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‘Rothrock Wood Project’ Turns Wood Into Unique Pieces One Fallen Tree At A Time

Scott Hildebrand is transforming fallen trees into sentimental pieces one charcuterie board at a time through the Rothrock Wood Project.

Hildebrand has always been an avid trail runner and mountain biker. His initial idea for the Rothrock Wood Project came in 2018 after Hildebrand had spent years adventuring through the 215,000-acre Rothrock State Forest.

“I noticed so many trees just being laid there to rot, so I thought ‘why not put them to use,'” Hildebrand said. “People have walked their dogs and ridden their bikes past these trees. They have stood witness to so many different things. So, I thought I would repurpose them into something that means something to other people.”

As a 1998 Penn State alum, Hildebrand says one of his favorite parts of school was, of course, the social atmosphere. But, he also took advantage of the proximity of Rothrock State Forest for hiking and mountain biking.

Hildebrand graduated with a degree in rehabilitation education. However, he only used his degree for about two years before breaking into sales and becoming a manufacturer representative for over 20 years.

What started as a side hustle turned into a full-time job for Hildebrand during the COVID-19 pandemic. He quickly realized he was able to do what he loved and operate the Rothrock Wood Project full-time, so he quit his previous job.

Over time, he noticed that getting permission to take fallen trees from Rothrock State Forest was logistically tough to do. However, neighbors took an interest in his work and he was able to get the fallen trees from friends’ yards.

“I learned that it wasn’t that important that it came from Rothrock State Forest,” Hildebrand said. “It was more important that people had a story behind it that they could relate to and talk about.”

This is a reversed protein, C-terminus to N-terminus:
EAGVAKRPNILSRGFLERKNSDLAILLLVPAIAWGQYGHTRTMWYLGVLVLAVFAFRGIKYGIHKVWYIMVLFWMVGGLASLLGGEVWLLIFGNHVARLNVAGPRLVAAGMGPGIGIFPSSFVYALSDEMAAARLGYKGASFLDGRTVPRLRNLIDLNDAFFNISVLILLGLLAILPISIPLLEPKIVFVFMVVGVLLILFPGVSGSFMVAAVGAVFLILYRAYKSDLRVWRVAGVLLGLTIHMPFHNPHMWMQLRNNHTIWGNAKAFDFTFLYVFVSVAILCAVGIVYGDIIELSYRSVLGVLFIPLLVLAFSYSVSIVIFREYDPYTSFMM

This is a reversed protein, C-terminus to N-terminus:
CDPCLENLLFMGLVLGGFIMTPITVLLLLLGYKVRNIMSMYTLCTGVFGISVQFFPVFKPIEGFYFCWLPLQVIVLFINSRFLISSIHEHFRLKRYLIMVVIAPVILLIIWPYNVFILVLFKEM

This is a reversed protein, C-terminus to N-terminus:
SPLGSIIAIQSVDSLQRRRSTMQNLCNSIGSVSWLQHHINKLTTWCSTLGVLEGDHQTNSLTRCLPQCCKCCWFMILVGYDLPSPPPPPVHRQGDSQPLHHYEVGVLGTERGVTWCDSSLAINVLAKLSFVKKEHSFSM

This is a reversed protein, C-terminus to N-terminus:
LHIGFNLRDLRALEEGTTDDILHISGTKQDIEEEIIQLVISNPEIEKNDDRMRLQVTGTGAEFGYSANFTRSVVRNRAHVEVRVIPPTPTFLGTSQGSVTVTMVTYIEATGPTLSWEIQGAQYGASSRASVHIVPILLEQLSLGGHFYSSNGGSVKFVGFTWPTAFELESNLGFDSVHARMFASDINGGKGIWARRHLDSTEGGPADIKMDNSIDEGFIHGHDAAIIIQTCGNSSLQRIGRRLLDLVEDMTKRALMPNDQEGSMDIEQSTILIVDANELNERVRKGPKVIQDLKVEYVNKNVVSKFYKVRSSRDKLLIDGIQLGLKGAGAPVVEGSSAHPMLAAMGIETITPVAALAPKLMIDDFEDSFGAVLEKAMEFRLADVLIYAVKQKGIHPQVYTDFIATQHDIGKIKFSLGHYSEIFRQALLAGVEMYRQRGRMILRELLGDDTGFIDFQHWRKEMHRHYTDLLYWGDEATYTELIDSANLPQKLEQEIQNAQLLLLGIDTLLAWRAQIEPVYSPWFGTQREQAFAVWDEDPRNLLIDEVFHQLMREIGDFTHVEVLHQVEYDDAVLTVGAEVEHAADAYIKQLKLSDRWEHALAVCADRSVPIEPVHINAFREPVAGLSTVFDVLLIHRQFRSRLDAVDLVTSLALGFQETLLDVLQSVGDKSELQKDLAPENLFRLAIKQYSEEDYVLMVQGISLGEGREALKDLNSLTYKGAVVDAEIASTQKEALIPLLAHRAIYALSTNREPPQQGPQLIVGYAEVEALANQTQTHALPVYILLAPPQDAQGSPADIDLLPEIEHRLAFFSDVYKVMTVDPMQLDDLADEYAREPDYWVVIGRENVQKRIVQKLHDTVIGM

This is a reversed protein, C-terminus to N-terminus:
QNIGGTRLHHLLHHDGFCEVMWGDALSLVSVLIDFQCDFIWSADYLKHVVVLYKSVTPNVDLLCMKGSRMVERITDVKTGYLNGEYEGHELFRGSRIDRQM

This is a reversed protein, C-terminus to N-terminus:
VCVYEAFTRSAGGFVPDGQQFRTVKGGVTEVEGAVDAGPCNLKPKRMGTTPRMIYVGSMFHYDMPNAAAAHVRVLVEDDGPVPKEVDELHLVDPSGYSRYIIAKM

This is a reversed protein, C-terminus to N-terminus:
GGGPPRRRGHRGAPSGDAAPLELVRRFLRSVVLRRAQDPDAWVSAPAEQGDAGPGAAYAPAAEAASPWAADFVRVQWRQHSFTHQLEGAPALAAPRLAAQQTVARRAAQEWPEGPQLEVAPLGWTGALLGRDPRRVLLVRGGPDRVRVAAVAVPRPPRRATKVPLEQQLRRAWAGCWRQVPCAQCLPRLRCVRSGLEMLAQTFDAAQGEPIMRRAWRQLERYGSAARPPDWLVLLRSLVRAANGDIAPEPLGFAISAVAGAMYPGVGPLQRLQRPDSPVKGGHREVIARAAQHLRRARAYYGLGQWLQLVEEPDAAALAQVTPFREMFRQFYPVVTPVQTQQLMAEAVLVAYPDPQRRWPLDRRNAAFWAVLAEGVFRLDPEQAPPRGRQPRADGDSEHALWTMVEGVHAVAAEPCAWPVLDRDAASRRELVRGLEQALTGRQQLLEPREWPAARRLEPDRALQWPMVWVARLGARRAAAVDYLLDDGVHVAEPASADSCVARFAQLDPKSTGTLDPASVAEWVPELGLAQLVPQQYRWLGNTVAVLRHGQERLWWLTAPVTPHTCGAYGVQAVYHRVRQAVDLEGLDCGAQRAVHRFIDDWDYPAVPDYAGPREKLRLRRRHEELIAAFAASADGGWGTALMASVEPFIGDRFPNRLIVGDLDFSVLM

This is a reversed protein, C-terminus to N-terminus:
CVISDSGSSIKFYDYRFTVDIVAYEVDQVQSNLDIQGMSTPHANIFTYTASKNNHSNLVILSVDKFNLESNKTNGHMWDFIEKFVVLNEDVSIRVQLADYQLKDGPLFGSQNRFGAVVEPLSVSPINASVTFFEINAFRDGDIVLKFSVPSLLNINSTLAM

As the sole owner and operator of the business, Hildebrand creates all of his items on his own, with the occasional help of a friend in the store on Mondays and Fridays. The process of making some of his items can take quite a while to put together.

For simple and popular items, such as the charcuterie board, he creates them in his idle time. For a piece as big as a conference table, there’s an entire process behind it.

It starts with milling the tree into slabs, which essentially cuts the tree up. These slabs air dry for one to three years. The wood then gets kiln-dried and from there gets flattened and joined together to create a table — some of which can reach 10 feet.

To add a more personal touch to the items, Hildebrand lasers the GPS coordinates of the original standing tree into each table he makes. On the charcuterie boards, he includes the GPS coordinates along with the type of wood and where it came from on the hang tags of the handle. 

Many trees were the former home to insects and animals. The voids in those trees allow Hildebrand to bring color to his work, using various shades of resin to make each piece truly unique.

Courtesy of Scott Hildebrand

Customers can reach out through Instagram, Facebook, and email, or stop by the shop at 243 S. Potter St. in Bellefonte to purchase a piece.

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About the Author

Emily Grill

Emily is a third-year broadcast journalism student from New Jersey. She likes to think that being Italian and 5 feet tall are her biggest personality traits. You can probably catch her at Chick-fil-A at least two or three days out of the week. Feel free to contact her by emailing [email protected]

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